Can Fat Be Good For You?

You may have of heard of ‘good’ fats and ‘bad’ fats. Fat, despite constant confusion in media articles, very much has its place in a good, nutritional diet or routine.

By knowing the difference between the two, you will be able to make healthier, positive nutritional choices and have a greater sense of well-being and fulfilment.

What are the differences between Good Fats and Bad Fats?

Good Fats

Good fats are also known as Monounsaturated fats and Polyunsaturated fats.

They are beneficial for you heart, cholesterol level and general health. Some of the benefits include:

  • Lower Blood Pressure
  • Reduce risk of atherosclerosis (hardening of arteries which reduces blood flow)
  • Lowers the risk of heart disease

Monounsaturated Fats can be found in a variety of foods and can be consumed regularly:

  • Peanut butter
  • Nut family (almonds, pecans, cashews)
  • Avacados
  • Olive and sesame oil

Polyunsaturated Fats have similar properties and should also be consumed regularly:

  • Fish (Tuna, mackerel, sardines, salmon)
  • Sunflower and Sesame Seeds
  • Walnuts
  • Soy milk

There are numerous suggestions that including these types of fats within your diet regularly can actually aid weight loss, as they will have you feeling fuller more quickly and for longer.

The word ‘fat’ it seems, is very misunderstood.

Bad Fats

Bad fats are also known as Trans fats and Saturated fats.

These fats can be consumed in moderation but must be exactly that. Moderated. Not taking up a high percentage of overall diet.

Ideally these fats will make up less than a fraction of your overall intake.

The worst type of fats, regarding your health, are Trans fats.

Trans fats are effectively artificial fat and have a whole host of negative effects which, if consumed regularly or too often, can include:

  • Heart attack
  • Stroke
  • High blood pressure
  • Insulin resistance leading to Type 2 Diabetes

Trans fat foods include:

  • Fried foods (Fries, chicken nuggets, breaded fish or chicken, basically most of the McDonald’s menu)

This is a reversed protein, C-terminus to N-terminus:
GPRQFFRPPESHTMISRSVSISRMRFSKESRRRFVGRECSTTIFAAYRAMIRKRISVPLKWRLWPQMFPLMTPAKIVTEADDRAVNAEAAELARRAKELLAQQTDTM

• Pizza dough
  • Muffins, cookies, doughnuts
  • Hydrogenated vegetable oil

(These types of food are unfortunately very popular and also some of my personal favourites).

Having a degree of self discipline and putting your health before your taste buds is an extremely useful, psychological tool to possess.

The other type of ‘bad fat’ is Saturated Fat.

Although not as harmful as trans fat, you should still be very much aware that these types of foods such also be consumed in moderation:

  • Red meat
  • Chicken
  • Milk, cheese, cream and butter

Saturated foods are not nearly as bad for you as Trans fats.

Have some variety in these listed foods alongside some good fats and do not over indulge in saturated fats. Spread them out.

Where To Go From Here

Try and include more good fats whilst slowly reducing the amount of bad fats you are consuming.

If you are predominantly consuming bad fats then you need to consider alternative foods you can replace them with.

Fats can play an important role in weight management provided that you are knowledgable of what types of fat provide a positive role.

Too many bad fats and you will find yourself not only gaining weight, but also suffering from low energy, bad moods and potentially serious health problems.

A variety and varied amount of good fats will help your body absorb vitamins, lower the risk of serious health conditions and can actually help you lose weight.

Fat is not the enemy. The type of fat you consume and understanding the difference will allow you to make healthier choices.